Lord Biro: What motivates a serial fringe candidate?
He dresses as Elvis and his policies include free neutering for cats and Boris Johnson.
But although Lord Biro comes across as a joke election candidate, he insists there are serious motives behind his bizarre canvassing.
Earlier this month he stood in the Corby by-election triggered by the resignation of Louise Mensch.
Running on a manifesto that included giving Pudsey the dancing dog the honorary title of The Duke of Wellingborough, he got 99 votes - more than four other candidates.
So why would someone vote for him, and why has he stood in more than a dozen elections?
The serial fringe candidate was born David Laurence Bishop.
Now a retired 68-year-old, the first four decades of his life seem to have been fairly inconspicuous. He grew up in the Broxtowe area of Nottingham, married at 21, had a daughter and later divorced.
For most of his working life he was a painter and decorator, apart from a couple of years delivering bread.
But in the mid-1980s, after someone bought him a poetry book, he started writing poems.
Taking his inspiration from poet Lord Byron, whose ancestral home is in Nottinghamshire, he adopted the pen name Lord Biro, and soon branched out into art.
One of his first artworks was a portrait of Paul McCartney. But his art, like his poetry, gradually became more satirical and political as time went on.
The first time he stood as a parliamentary candidate was in Tatton in the 1997 general election.
Conservative Neil Hamilton lost his seat to independent Martin Bell, following allegations about his involvement in the "cash for questions" scandal.
Mr Bishop named his party "Lord Biro Versus the Scallywag Tories", and came eighth out of 10 candidates.
He admits he would not want to be an MP, but standing for election means he can highlight issues he believes are important.
"I find it interesting," he said.
"Some of it is obviously a joke but I like raising issues other people don't campaign on."
The most recent example of this was at Corby. With his policy of free neutering for cats and Boris Johnson, Lord Biro wanted to highlight "rip-off" vets' fees.
"I think it's why all these animals are being dumped," he says.
His political party is called the Church of the Militant Elvis Party, a name he came up with in 2001, when he stood against Conservative MP Eric Pickles in Brentwood.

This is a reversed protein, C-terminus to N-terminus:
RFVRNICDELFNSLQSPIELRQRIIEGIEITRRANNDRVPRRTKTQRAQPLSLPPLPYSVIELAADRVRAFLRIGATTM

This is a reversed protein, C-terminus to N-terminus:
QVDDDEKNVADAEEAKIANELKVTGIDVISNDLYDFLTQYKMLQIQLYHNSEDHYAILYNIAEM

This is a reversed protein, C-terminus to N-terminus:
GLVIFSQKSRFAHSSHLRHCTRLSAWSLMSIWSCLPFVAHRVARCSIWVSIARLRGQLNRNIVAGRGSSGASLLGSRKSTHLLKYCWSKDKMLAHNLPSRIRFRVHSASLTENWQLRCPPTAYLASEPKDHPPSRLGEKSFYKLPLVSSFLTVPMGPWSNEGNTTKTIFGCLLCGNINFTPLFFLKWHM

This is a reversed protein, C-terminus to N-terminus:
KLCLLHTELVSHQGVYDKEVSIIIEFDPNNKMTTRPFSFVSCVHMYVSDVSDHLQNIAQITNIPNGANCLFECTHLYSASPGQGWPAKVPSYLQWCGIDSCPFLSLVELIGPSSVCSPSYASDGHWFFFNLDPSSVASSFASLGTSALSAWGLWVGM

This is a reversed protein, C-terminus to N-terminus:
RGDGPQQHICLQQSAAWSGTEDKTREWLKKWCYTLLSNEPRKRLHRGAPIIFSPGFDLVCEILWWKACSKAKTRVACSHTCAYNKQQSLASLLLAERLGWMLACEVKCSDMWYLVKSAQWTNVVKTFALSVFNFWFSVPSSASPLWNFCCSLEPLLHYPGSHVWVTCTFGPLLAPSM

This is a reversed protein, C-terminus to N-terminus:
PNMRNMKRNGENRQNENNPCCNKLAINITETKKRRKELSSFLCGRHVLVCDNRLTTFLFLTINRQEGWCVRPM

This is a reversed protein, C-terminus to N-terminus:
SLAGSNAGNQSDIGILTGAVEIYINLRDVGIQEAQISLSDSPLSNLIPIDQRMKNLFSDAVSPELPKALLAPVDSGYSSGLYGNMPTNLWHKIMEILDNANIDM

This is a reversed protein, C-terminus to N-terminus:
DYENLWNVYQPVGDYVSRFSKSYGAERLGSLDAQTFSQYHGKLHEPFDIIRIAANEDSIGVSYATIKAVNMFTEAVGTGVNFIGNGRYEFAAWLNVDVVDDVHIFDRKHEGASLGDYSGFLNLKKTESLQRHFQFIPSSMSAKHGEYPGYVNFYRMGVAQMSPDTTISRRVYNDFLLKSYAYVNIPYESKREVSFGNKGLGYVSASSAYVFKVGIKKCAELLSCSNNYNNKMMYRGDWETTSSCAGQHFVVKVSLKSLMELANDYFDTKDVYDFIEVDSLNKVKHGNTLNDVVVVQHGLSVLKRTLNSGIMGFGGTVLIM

"There was a Christian evangelist group that were involved with the local Tory party," he says. Plus he is a big fan of 50s rock and roll.
But would he not get taken more seriously if he campaigned in normal clothes instead of an Elvis jumpsuit?
"You are competing with all these fringe parties like the Raving Loonies and all the other ones," he said.
"You get all these wacky people standing and if you want to get any media attention you've got to compete with them."
He says voters also relate to the Elvis image.
"I didn't wear any Elvis stuff in the recent one," he said. "I wore the Hawaiian beach shirt. That got some laughs."
While talking he gets a phone call from writer and broadcaster Ray Gosling, a friend he describes as a "former national treasure".
Lord Biro says they used to see each other in pubs in Nottingham, and got chatting through their mutual interest in politics.
Mr Gosling was going to stand for the Bus Pass Elvis Party in the Arboretum ward in Nottingham in 2011.
In the end, he could not stand because of a suspended prison sentence he was given for wasting police time, after claiming on television that he smothered a dying lover.
Lord Biro says this was annoying, because "Ray probably would have been a good councillor", and "he might have got a bit of publicity".
Recently, Mr Bishop featured in a YouTube video appealing to Elvis fans in America not to vote for Mitt Romney because he infamously drove for 12 hours with his dog in a carrier on top of his car.
The video features a papier-mache Corgi called Brian, who was previously housed in a glass case as part of an installation titled I Bit Sir Damien Hirst's Ankle Whilst He Was Being Knighted by the Queen.
Lord Biro himself does not even own a television, let alone a computer, but is considering featuring in more videos in future.
He seems determined to carry on campaigning, whatever the method.
"It keeps me out," he says.
"There are that many issues to stand on and I like raising issues.
"It gives me something to do mentally. It keeps my mind overactive at times."